Today  Mandela is the most important human being on earth. This is a great pride to all  black people even in the Diaspora and especially to Africans and South Africans in  particular. It is heartening to note the height that an African has soared to in spite of  the fact that Nigeria has not even taken off yet.

Nigeria with one of the greatest natural endowments in the world today imports everything up  to tooth pick from countries like China with its defective mass production technology. There  is an armada of Chinese generators imported into Nigeria with a maximum lifespan of 6  months. Chinese are now building roads and bridges in Nigeria and the first Chinese bridge  (along Igando-LASU Expressway) collapsed less than six months after use.

Nelson Mandela had over a billion opportunities to enrich himself but he did not choose any  of those paths. His three Foundations do not have obsequious and subservient heavy donors,  seeking government waivers and oil blocks as in Nigeria where some businessmen  single-handedly donate N500 million in one fell swoop in anticipation of government reward  from an incumbent president.

Nigerian leaders have the opportunity of setting good standards and records for posterity  yet unborn but unfortunately none has chosen this path of honour. Nigerian leaders are only  interested in what they can scoop from the Nigerian goldmine.

Our divine blessings from God have been turned into an unbearable albatross by our corrupt  and shameless leaders. Good leadership is even so close to Nigeria in nearby Ghana but our  leaders have eyes but they cannot see. They have ears but they refused to hear the good news  coming from Ghana. Their minds have become reprobate and their thoughts and actions vain and  inane.

Our crude oil is now the private property of a very powerful cabal holding the nation to  ransom. This cabal decides who gets the lucrative oil block contracts. These beneficiaries  are mainly outside the oil producing zones. They also decide who “STEALS” the nation’s crude  oil to their respective refineries within Africa. It is these same people who get the  allocation to “import” our petroleum and sell to us at International Price regimes with  government intervening with subsidies to cushion the excesses of the petroleum cabal.

In all these exportation and importation of our petroleum products, there is no reference to  the indigenes of the Niger Delta whose environment is polluted and bastardized. There is no  mention of the Niger Deltan who is exposed to all the degradations of cancer and famine as  his fishing terrain is polluted and relocation becomes inevitable. It is the wealthy retired  Generals in Abuja and on the Mountain top castles who get the Oil blocks. It is also the  multi-billionaires from Kano who get the oil blocks at the expense of the frustrated and  abandoned Niger Deltans.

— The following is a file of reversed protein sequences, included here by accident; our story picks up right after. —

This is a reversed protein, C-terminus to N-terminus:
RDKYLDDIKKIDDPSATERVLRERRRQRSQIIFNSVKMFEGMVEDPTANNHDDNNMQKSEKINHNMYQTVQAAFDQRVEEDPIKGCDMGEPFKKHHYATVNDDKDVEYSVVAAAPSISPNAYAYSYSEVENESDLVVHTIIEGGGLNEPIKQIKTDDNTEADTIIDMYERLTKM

The cabal that controls power (electricity) is as vicious as the petroleum cabal. This cabal  ensures that the Electricity Power House in Nigeria (Power Holding Company of Nigeria, PHCN)  does not function at all or at least function poorly at its lowest capacity. However, to be  fair to the President Goodluck Jonathan administration, there is a surge in electricity  supply recently.

It is a wicked twist of irony that Nigeria which is the greatest crude oil producer in  sub-Saharan Africa now imports refined petroleum products from these African countries which  do not even produce crude oil.

It is now customary for our state governors to flee the country and the long arms of the law  only to return in the newly discovered plea-bargaining technique whereby a “thief” returns  just about 5% of the loot to government coffers and relocates to foreign countries to enjoy  the 95%. This is gross injustice to the hapless Nigerian people. Corruption in Nigeria  stinks to high heavens and only a divine intervention can save this country. The saying that  “Heavens help those who help themselves” is very appropriate here.

Nigeria should therefore commence a detailed study of the “Madiba magic” and fine-tune it to  our Nigerian situation as we can no longer bring the old man to give us a face-to-face  lecture on nation building. Some critics may say South Africa is different from Nigeria.  This is true. This call is for national reflection on the pristine qualities and  characteristics of the “Madiba” which include transparency, financial discipline, a  philosophical depth, a pure heart free of hate, bitterness and revenge. And above all Nelson  Mandela has a copious overdose of love of his neighbour than love of himself. Listen to  Mandela conducting his own defence during the 1964 Rivonia Court Room trial: “I HAVE  CHERISED THE IDEAL OF A DEMOCRATIC AND FREE SOCIETY IN WHICH ALL PERSONS LIVE TOGETHER IN  HARMONY AND WITH EQUAL OPPORTUNITIES. IT IS AN IDEAL WHICH I HOPE TO LIVE FOR AND TO  ACHIEVE. BUT IF NEEDS BE, IT IS AN IDEAL FOR WHICH I AM PREPARED TO DIE”.

The “Madiba” actually died a thousand times to remove the shackles of slavery and opprobrium  from his people. And today South Africa is highly respected in the comity of nations.

This is a great challenge to President Goodluck Jonathan as history beckons on him to seize  the times and opportunities to choose greatness rather than wealth, to choose honour and  fame rather than curses and ignominy and to choose a good name rather than riches.

And I know President Goodluck Jonathan can succeed if he shuns selfish and demonic advice  from self arrogated omniscient ex-this and ex-that.

God bless Nigeria.

•Ben Nanaghan writes from Lagos. May be reached at: [email protected]